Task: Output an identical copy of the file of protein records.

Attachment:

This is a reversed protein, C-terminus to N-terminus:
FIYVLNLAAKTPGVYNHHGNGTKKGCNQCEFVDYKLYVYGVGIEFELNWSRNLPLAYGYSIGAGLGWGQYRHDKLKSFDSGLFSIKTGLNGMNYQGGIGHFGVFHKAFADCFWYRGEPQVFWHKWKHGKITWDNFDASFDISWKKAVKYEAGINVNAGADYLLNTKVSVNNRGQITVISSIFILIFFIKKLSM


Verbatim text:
This is a reversed protein, C-terminus to N-terminus:
FIYVLNLAAKTPGVYNHHGNGTKKGCNQCEFVDYKLYVYGVGIEFELNWSRNLPLAYGYSIGAGLGWGQYRHDKLKSFDSGLFSIKTGLNGMNYQGGIGHFGVFHKAFADCFWYRGEPQVFWHKWKHGKITWDNFDASFDISWKKAVKYEAGINVNAGADYLLNTKVSVNNRGQITVISSIFILIFFIKKLSM